Technology in High Speed Trading: The Case of Knight Capital
A couple of days ago Knight Capital Inc. lost $400 million as a result of a bug in the infrastructure they put up to interface with the New York Stock Exchange (NYSE). The May flash crash is still fresh in investors’ minds; it is not unusual to be concerned about Knight Capital’s technology issues. The inability of Bats Global Markets to implement its own IPO and the botch up of the Facebook IPO by NASDAQ are recent examples of technology glitches [Reuters].
Knight Capital, that closes trades on behalf of other brokerage firms, installed a system to interface with NYSE, which sent out a series of false trades for about half an hour, before being shut down. Trading system code modification is not a static process. From time to time changes are made in the trading systems to accommodate new rules and regulations. If not tested properly during the dry runs, issues are bound to arise when the technology goes live, as it happened with Knight Capital.
The case of Knight Capital has rebought the focus on high frequency trading. The power of technology is being harnessed by these high frequency traders to make enormous profits and influencing the movement of the market, in a matter of seconds.
In the past there were professionals who matched trades between buyers and sellers, stepping in themselves when some trades were not closed. Automated trading has changed all this. Furthermore a large portion of the trading has moved away from exchanges to ‘dark pools’ where large volumes of shares can be bought and sold by investors.
One such measure the SEC has implemented is halting trades when they move beyond the prescribed limit. High frequency trades usually scoop hundreds upon thousands of shares all in a matter of milliseconds. Wall Street technologies run on powerful algorithms that spot trends, change strategies all in the blink of an eye. Since a regular investor cannot compete with these algorithms, the SEC and other regulatory agencies are now waking up to introducing controls on such trades. They are requesting for disclosures and company information from such companies.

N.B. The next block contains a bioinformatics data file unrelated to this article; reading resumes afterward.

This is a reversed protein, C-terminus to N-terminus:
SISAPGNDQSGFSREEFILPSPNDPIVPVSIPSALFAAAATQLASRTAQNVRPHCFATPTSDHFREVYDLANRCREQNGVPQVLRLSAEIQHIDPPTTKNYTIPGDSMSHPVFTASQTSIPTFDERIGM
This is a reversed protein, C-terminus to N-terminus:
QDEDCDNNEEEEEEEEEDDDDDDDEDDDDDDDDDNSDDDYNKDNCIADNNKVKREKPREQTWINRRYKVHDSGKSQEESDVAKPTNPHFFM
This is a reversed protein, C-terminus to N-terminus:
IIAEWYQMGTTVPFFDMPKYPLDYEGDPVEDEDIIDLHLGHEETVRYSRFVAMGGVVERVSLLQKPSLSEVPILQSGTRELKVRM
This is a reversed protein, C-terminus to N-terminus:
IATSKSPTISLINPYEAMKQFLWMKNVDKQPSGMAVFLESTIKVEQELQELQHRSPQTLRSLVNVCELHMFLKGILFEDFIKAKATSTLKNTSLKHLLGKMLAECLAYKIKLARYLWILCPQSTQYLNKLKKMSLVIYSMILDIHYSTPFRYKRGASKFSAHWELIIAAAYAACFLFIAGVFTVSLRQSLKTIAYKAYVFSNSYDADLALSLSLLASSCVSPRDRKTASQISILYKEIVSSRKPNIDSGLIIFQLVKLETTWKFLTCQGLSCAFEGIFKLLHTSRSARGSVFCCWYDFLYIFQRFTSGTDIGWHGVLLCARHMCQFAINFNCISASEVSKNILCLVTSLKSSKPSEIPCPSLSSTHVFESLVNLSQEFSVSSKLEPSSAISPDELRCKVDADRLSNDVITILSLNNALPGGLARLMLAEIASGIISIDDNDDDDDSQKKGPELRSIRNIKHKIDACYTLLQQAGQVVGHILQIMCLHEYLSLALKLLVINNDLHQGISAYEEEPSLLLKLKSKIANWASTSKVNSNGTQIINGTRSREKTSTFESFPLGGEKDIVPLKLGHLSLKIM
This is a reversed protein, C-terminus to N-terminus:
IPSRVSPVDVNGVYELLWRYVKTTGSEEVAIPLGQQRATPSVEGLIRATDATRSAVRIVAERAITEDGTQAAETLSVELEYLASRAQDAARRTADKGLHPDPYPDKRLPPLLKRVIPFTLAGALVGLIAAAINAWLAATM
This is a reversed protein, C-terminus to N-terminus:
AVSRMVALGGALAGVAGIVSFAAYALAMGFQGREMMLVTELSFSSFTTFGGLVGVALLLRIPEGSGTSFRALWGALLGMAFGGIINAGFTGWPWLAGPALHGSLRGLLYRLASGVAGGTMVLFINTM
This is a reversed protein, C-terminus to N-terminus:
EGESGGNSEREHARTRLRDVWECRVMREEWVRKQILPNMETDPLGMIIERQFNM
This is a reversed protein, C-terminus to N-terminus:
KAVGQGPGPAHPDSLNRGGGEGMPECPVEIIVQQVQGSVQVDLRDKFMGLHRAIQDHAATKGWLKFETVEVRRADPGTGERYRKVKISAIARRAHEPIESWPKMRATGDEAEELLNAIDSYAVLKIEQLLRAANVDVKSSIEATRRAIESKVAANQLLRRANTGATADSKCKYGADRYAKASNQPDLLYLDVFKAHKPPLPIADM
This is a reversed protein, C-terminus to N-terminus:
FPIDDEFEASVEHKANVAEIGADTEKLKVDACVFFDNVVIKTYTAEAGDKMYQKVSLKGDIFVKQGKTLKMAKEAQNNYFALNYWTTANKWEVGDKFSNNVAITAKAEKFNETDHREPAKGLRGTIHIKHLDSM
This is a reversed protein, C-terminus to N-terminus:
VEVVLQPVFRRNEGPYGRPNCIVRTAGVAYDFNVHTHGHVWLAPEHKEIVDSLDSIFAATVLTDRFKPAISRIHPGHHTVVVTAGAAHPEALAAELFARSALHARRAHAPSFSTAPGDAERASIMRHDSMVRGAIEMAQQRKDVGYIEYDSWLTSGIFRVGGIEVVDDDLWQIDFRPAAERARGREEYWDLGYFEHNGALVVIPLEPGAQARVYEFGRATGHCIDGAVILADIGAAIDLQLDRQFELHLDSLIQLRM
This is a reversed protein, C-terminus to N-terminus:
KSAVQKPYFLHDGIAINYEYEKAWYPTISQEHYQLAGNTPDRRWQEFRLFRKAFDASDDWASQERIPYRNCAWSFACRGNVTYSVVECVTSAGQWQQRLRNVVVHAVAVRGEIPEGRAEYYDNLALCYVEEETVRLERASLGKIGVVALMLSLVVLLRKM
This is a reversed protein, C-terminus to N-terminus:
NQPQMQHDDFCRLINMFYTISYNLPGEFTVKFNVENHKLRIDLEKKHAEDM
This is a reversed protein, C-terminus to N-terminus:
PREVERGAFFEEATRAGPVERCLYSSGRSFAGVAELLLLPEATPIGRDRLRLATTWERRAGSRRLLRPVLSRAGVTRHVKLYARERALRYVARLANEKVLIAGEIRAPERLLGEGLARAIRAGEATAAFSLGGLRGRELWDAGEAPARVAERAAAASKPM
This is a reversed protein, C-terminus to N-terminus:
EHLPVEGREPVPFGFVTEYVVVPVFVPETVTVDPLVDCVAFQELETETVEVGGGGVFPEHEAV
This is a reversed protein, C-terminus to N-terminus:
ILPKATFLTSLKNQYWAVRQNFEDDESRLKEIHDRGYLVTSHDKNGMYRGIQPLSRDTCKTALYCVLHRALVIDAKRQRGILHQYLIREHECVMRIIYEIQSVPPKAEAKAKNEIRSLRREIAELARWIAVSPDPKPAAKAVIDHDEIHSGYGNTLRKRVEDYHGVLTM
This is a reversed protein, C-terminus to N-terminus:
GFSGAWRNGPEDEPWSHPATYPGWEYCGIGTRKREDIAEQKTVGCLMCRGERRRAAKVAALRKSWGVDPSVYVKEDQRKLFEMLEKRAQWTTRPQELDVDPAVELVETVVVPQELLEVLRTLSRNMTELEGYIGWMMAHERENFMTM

According to the SFGate the SEC has proposed a consolidated audit trail which will collect information on trades in real time. This emphasis on controls, particularly internal, needs to be upped.
Electronically traded exchanges and players have helped break down the cliques that earlier monopolized Wall Street. They have helped in reducing the charges investors were made to pay earlier. It seems now that many of these independent players and traders are using technology to create barriers that will be difficult to scale. The architecture of the technology used by them is fairly complex and bugs in the system greatly magnify small mistakes.
It would not be incorrect to say that like shadow banking, entire new systems of trading are now in operation that does not seem to be under the purview of the SEC.
It appears that greater human intervention and control is required so that such technological breakdowns become fewer and the market stays efficient. Is this a larger issue that the trading community needs to address? Is it an issue specific to Knight Capital? Recent events seem to suggest otherwise. A more robust technological infrastructure seems to be the order of the day. One that is more transparent and better controlled. The question is if we are too far gone to rein it in.